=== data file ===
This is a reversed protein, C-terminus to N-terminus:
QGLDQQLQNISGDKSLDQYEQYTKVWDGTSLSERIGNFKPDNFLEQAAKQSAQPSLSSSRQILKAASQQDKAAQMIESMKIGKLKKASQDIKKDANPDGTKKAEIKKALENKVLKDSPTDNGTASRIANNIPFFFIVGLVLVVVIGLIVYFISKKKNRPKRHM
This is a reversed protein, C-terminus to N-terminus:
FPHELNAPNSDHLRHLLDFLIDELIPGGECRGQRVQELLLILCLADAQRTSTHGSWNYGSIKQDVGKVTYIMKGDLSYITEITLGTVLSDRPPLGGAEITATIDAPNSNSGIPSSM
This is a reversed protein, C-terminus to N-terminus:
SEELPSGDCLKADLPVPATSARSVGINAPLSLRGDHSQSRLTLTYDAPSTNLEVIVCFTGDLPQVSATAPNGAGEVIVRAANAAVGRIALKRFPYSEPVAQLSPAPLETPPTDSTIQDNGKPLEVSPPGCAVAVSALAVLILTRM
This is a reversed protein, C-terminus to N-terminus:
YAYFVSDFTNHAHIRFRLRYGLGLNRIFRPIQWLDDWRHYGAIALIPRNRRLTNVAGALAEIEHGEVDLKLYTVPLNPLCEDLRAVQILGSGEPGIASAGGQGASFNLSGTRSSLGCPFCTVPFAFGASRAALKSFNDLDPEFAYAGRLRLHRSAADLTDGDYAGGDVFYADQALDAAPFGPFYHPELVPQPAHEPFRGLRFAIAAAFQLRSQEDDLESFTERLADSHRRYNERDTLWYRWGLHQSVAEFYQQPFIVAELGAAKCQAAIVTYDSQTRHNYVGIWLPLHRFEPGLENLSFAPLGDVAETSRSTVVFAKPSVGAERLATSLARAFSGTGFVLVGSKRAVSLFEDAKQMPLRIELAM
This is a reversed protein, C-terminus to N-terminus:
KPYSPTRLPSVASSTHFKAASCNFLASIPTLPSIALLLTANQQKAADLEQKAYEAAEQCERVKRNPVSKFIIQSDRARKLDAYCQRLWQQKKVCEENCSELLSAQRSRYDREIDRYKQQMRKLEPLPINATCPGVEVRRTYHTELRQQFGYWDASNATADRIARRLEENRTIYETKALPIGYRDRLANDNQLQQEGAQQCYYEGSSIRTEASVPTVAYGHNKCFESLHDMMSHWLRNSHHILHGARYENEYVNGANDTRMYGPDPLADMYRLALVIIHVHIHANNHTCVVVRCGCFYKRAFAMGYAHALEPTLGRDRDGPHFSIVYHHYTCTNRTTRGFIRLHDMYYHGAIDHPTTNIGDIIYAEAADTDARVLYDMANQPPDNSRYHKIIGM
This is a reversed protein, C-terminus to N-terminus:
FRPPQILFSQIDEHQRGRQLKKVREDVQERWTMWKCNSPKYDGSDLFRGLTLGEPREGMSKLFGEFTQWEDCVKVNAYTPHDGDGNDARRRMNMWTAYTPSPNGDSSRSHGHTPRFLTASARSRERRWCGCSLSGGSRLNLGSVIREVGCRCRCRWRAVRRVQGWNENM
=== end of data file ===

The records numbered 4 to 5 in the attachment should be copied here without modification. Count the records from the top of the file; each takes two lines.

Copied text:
This is a reversed protein, C-terminus to N-terminus:
YAYFVSDFTNHAHIRFRLRYGLGLNRIFRPIQWLDDWRHYGAIALIPRNRRLTNVAGALAEIEHGEVDLKLYTVPLNPLCEDLRAVQILGSGEPGIASAGGQGASFNLSGTRSSLGCPFCTVPFAFGASRAALKSFNDLDPEFAYAGRLRLHRSAADLTDGDYAGGDVFYADQALDAAPFGPFYHPELVPQPAHEPFRGLRFAIAAAFQLRSQEDDLESFTERLADSHRRYNERDTLWYRWGLHQSVAEFYQQPFIVAELGAAKCQAAIVTYDSQTRHNYVGIWLPLHRFEPGLENLSFAPLGDVAETSRSTVVFAKPSVGAERLATSLARAFSGTGFVLVGSKRAVSLFEDAKQMPLRIELAM
This is a reversed protein, C-terminus to N-terminus:
KPYSPTRLPSVASSTHFKAASCNFLASIPTLPSIALLLTANQQKAADLEQKAYEAAEQCERVKRNPVSKFIIQSDRARKLDAYCQRLWQQKKVCEENCSELLSAQRSRYDREIDRYKQQMRKLEPLPINATCPGVEVRRTYHTELRQQFGYWDASNATADRIARRLEENRTIYETKALPIGYRDRLANDNQLQQEGAQQCYYEGSSIRTEASVPTVAYGHNKCFESLHDMMSHWLRNSHHILHGARYENEYVNGANDTRMYGPDPLADMYRLALVIIHVHIHANNHTCVVVRCGCFYKRAFAMGYAHALEPTLGRDRDGPHFSIVYHHYTCTNRTTRGFIRLHDMYYHGAIDHPTTNIGDIIYAEAADTDARVLYDMANQPPDNSRYHKIIGM